December 26th, 2006
In part 1, I wrote about Christmas at home growing up.
Today I’ll write about Christmas at my Grandpa Goerzen’s place.
The family usually got together sometime between Thanksgiving and New Year’s, whenever it worked for everyone. Names for a gift exchange would be drawn well in advance. Each person would give and get one gift at the gift exchange.
Except for us kids. Grandpa always had something extra for us. And it always seemed to be just what we wanted, too. After all the other presents were exchanged, Grandpa would somehow produce a few more. He’d get a sly grin and say “Here’s another one.” And with that, we’d get to open it. As I got older, I knew my parents were probably giving him suggestions, but still — there was always something special from Grandpa.
That grin went something like this.
The main dish for Christmas at Grandpa’s was usually ham, or maybe his famous beef borscht. I always hoped for the beef borscht, anyway.
After the meal, people would do dishes or sit around and talk.
Sometimes I’d get bored and try to leave, but other times there was exploring to be done. Maybe I’d discover some long-forgotten game in the cold storage room upstairs.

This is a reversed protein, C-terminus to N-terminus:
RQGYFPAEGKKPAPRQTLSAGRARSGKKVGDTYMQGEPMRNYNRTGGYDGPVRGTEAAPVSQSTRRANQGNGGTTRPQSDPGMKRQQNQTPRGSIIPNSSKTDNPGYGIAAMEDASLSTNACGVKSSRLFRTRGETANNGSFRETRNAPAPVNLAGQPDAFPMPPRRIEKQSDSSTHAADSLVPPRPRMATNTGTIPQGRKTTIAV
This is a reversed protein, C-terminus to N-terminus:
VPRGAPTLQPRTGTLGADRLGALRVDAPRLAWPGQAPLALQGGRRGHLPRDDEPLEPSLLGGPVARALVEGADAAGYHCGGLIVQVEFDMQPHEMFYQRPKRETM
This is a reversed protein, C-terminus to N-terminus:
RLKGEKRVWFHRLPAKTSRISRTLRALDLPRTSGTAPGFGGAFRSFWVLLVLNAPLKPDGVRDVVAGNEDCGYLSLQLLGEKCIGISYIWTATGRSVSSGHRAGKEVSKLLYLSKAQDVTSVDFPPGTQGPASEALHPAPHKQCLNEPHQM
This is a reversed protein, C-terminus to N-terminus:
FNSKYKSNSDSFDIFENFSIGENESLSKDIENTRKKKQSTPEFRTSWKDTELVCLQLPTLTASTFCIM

On Sunday, I had the good fortune to have 5 reels of old family slides pass through my hands. I’ve been feverishly scanning all 500 of them on my slide scanner. At tomorrow’s Goerzen Christmas, I’ll bring along DVD+Rs of these scanned images for people — I think it’ll be great.
One of the slides was this picture of Grandma and Grandpa Goerzen’s Christmas tree in 1971.
It’s really neat to see pictures of the house we’ll move into shortly from so long ago.
And just a few slides past that, there was this photo of my grandparents on the 25th anniversary. It wasn’t at Christmas, but it’s fitting:
That sure looks like a happy couple to me.
Terah and I had been talking that Christmas this year wasn’t quite the same, with all our decorations and even wrapping paper being in storage, not having a house to decorate anyway (we’re still in the temporary apartment), etc.
But being different doesn’t mean that it’s worse. The best gifts we have don’t come in boxes under a tree. They’re the love we get and give to each other every day of the year.
Grandpa had the same smile in his anniversary picture that he had at Christmas 19 years after Grandma died. I think he’s understood what the best gifts are for a long time.